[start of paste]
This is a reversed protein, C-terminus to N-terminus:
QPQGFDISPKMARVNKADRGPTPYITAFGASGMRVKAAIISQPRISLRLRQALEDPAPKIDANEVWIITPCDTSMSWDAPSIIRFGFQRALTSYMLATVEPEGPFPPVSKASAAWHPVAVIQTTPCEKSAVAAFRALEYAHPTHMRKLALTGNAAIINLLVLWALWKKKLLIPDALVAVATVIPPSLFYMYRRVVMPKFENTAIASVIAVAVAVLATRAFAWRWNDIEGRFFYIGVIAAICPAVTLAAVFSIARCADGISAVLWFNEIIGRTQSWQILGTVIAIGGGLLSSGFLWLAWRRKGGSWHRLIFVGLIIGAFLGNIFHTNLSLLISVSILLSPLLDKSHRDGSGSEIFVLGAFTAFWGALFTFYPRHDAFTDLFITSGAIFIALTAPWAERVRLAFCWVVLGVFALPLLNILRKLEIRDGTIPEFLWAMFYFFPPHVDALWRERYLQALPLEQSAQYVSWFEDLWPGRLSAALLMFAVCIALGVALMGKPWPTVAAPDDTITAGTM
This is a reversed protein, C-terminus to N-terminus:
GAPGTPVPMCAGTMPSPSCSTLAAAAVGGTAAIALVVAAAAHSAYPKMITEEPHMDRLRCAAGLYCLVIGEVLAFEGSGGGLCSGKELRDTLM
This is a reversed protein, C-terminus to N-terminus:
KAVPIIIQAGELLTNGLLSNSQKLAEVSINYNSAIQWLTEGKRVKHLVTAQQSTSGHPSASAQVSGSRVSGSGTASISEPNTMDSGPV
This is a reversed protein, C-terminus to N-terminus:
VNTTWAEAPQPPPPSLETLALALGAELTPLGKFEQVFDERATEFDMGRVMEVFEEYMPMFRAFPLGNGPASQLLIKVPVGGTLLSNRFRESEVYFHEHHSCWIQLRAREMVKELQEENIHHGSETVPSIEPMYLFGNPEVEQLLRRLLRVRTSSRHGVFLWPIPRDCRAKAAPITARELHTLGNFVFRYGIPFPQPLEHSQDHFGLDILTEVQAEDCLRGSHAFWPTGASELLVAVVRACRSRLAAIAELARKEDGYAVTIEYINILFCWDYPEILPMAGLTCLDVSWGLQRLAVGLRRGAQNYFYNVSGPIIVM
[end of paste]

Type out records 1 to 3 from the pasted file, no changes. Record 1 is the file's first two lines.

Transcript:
This is a reversed protein, C-terminus to N-terminus:
QPQGFDISPKMARVNKADRGPTPYITAFGASGMRVKAAIISQPRISLRLRQALEDPAPKIDANEVWIITPCDTSMSWDAPSIIRFGFQRALTSYMLATVEPEGPFPPVSKASAAWHPVAVIQTTPCEKSAVAAFRALEYAHPTHMRKLALTGNAAIINLLVLWALWKKKLLIPDALVAVATVIPPSLFYMYRRVVMPKFENTAIASVIAVAVAVLATRAFAWRWNDIEGRFFYIGVIAAICPAVTLAAVFSIARCADGISAVLWFNEIIGRTQSWQILGTVIAIGGGLLSSGFLWLAWRRKGGSWHRLIFVGLIIGAFLGNIFHTNLSLLISVSILLSPLLDKSHRDGSGSEIFVLGAFTAFWGALFTFYPRHDAFTDLFITSGAIFIALTAPWAERVRLAFCWVVLGVFALPLLNILRKLEIRDGTIPEFLWAMFYFFPPHVDALWRERYLQALPLEQSAQYVSWFEDLWPGRLSAALLMFAVCIALGVALMGKPWPTVAAPDDTITAGTM
This is a reversed protein, C-terminus to N-terminus:
GAPGTPVPMCAGTMPSPSCSTLAAAAVGGTAAIALVVAAAAHSAYPKMITEEPHMDRLRCAAGLYCLVIGEVLAFEGSGGGLCSGKELRDTLM
This is a reversed protein, C-terminus to N-terminus:
KAVPIIIQAGELLTNGLLSNSQKLAEVSINYNSAIQWLTEGKRVKHLVTAQQSTSGHPSASAQVSGSRVSGSGTASISEPNTMDSGPV